Chuck’s advice, by contrast, was as precise, as portable as a doctor’s crisp diagnosis and prescription. I sent him the first two chapters of my first book, and he wrote back, “You write, ‘Every morning, I would wake up in Tibet and walk to a temple …’ If you just changed it to a specific instance, ‘One morning I woke up and went to such-and-such a place,’ it would come into much sharper focus.”
Twenty-seven years on, his six-sentence typed letter informs every other sentence I write, and reminds me not to drift into poetic vagueness when immediacy and specificity would be so much more welcome to a reader. Becoming a writer, I suspect, involves not even thinking of being a “writer,” but simply confiding one’s most intimate experiences to the page, in a way that, through training, makes sense to an unmet stranger.
Honesty is not just the best but the only policy for a writer. As Thoreau counseled, “Say what you have to say, not what you ought. Any truth is better than make-believe.”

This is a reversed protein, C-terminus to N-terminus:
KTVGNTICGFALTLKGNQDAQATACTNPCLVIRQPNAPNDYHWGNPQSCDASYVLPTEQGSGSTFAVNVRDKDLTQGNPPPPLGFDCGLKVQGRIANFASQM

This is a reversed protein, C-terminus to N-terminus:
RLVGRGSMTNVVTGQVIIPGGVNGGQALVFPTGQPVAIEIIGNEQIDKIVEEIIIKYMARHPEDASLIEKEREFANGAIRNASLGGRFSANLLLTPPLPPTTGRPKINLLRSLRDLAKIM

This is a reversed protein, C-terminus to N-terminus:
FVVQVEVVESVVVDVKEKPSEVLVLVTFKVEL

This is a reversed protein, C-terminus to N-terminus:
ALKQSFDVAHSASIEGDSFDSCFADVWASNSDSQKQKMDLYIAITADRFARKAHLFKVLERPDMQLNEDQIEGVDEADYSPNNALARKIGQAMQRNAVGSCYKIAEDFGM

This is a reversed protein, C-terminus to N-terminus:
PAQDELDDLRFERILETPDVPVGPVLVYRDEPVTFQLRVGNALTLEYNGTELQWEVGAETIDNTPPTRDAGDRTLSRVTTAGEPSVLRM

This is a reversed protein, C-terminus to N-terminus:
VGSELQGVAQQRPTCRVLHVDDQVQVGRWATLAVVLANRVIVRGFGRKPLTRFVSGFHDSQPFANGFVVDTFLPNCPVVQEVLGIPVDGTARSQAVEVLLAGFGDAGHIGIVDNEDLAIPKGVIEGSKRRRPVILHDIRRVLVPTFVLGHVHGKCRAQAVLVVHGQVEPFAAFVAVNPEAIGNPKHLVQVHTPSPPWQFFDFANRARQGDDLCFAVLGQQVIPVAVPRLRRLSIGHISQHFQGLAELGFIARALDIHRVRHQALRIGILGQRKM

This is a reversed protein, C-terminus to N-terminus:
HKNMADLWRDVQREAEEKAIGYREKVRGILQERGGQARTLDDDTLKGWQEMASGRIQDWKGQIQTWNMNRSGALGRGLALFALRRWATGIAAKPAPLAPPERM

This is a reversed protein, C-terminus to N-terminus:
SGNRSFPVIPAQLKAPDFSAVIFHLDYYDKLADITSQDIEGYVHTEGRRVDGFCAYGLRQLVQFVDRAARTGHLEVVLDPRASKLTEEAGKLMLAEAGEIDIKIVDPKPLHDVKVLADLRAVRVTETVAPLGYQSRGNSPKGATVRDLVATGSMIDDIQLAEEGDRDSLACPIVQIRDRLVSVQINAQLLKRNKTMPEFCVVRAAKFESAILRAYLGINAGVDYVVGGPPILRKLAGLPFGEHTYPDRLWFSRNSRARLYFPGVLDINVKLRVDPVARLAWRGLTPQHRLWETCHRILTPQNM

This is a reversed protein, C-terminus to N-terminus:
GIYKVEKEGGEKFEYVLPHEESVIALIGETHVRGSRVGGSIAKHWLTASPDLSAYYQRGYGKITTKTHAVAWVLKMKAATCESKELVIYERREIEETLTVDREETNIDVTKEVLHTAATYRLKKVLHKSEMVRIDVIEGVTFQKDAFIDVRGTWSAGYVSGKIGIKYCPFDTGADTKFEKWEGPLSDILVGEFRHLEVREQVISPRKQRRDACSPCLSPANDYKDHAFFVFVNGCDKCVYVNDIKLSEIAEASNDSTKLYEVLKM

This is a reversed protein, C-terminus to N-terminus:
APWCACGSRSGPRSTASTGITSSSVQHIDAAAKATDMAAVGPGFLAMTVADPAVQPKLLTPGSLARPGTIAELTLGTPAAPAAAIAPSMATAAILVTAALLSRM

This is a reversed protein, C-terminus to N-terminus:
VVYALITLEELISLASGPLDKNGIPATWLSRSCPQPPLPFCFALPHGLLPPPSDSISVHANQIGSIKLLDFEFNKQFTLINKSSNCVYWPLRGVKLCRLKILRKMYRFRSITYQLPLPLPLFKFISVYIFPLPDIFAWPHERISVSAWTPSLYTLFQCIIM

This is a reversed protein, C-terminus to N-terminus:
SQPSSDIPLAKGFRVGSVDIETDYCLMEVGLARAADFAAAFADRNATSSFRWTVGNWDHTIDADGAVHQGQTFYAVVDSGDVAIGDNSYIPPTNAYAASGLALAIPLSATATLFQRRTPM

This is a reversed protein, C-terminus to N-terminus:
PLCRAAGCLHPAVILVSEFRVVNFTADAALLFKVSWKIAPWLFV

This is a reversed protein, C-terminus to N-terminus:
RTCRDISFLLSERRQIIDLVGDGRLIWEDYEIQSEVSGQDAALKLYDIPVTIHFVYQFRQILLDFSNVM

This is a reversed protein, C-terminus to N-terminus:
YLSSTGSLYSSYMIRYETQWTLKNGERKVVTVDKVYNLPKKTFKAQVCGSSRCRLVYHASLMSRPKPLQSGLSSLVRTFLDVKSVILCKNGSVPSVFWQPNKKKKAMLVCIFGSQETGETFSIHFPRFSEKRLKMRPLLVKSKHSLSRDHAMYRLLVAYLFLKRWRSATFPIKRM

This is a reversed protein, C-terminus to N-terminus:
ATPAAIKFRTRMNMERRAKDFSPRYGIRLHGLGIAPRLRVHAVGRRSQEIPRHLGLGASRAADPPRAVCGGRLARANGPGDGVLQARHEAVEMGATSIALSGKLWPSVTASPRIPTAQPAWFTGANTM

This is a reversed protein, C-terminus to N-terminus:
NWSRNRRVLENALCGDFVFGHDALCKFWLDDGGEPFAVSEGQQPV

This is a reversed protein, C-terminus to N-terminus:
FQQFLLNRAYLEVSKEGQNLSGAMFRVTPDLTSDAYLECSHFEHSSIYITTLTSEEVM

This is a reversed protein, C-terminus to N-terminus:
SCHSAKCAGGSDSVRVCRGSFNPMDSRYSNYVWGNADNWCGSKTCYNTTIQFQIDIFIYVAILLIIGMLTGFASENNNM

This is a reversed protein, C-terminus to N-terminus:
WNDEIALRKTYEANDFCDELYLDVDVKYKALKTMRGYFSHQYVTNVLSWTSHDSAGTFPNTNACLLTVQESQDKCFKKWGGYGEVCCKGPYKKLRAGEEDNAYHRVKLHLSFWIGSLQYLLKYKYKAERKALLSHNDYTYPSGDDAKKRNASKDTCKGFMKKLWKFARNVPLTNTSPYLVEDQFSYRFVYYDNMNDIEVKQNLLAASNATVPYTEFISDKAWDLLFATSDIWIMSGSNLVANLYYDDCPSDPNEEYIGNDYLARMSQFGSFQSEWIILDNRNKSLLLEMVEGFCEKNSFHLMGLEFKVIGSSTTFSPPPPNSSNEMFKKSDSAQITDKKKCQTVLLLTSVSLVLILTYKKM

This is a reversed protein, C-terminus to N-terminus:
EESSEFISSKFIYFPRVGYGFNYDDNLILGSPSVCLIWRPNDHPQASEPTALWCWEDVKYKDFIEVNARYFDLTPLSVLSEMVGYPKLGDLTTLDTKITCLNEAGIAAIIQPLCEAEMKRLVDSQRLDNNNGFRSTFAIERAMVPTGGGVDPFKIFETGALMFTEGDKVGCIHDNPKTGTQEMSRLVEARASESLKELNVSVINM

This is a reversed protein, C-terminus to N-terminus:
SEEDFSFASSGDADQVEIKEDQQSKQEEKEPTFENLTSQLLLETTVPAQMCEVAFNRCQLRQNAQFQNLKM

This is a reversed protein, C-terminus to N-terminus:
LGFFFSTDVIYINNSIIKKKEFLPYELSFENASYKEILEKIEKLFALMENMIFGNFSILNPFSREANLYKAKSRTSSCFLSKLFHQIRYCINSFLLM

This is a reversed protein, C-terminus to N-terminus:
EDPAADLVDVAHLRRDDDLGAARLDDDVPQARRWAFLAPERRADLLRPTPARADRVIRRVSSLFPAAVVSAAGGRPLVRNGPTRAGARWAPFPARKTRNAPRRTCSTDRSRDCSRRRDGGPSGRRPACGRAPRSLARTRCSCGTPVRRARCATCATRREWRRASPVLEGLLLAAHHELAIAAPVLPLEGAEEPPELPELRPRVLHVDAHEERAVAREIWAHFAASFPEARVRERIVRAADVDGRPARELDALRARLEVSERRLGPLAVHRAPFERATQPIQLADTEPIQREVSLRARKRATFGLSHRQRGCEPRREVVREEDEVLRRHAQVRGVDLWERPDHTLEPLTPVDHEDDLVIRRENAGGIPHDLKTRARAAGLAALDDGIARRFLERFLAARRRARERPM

The internet has a much higher write-to-read ratio than traditional methods of mass content distribution. In television, radio, newspapers, books, film and theatre there is a hard division between a small number of content producers and a large number of content consumers. Not so the internet. Many of us go online with the intention of reading, but before we’re done, we’ve written a bunch of tweets, sent off a comment, or engaged in an all out flame war, almost always in the public domain.
Writing online is so nearly effortless that reading (not to mention reflection, deliberation and thought) has become a chore in comparison. It’s easier to jot off a patronizing, indignant or self-aggrandizing missive than it is to take the trouble to read the whole article or give fair consideration to the author’s perspective. Thus the vicious circle sets in…
unable to write —
claimed by the cat
Our writing tools are also working on our thoughts. — Friedrich Nietzsche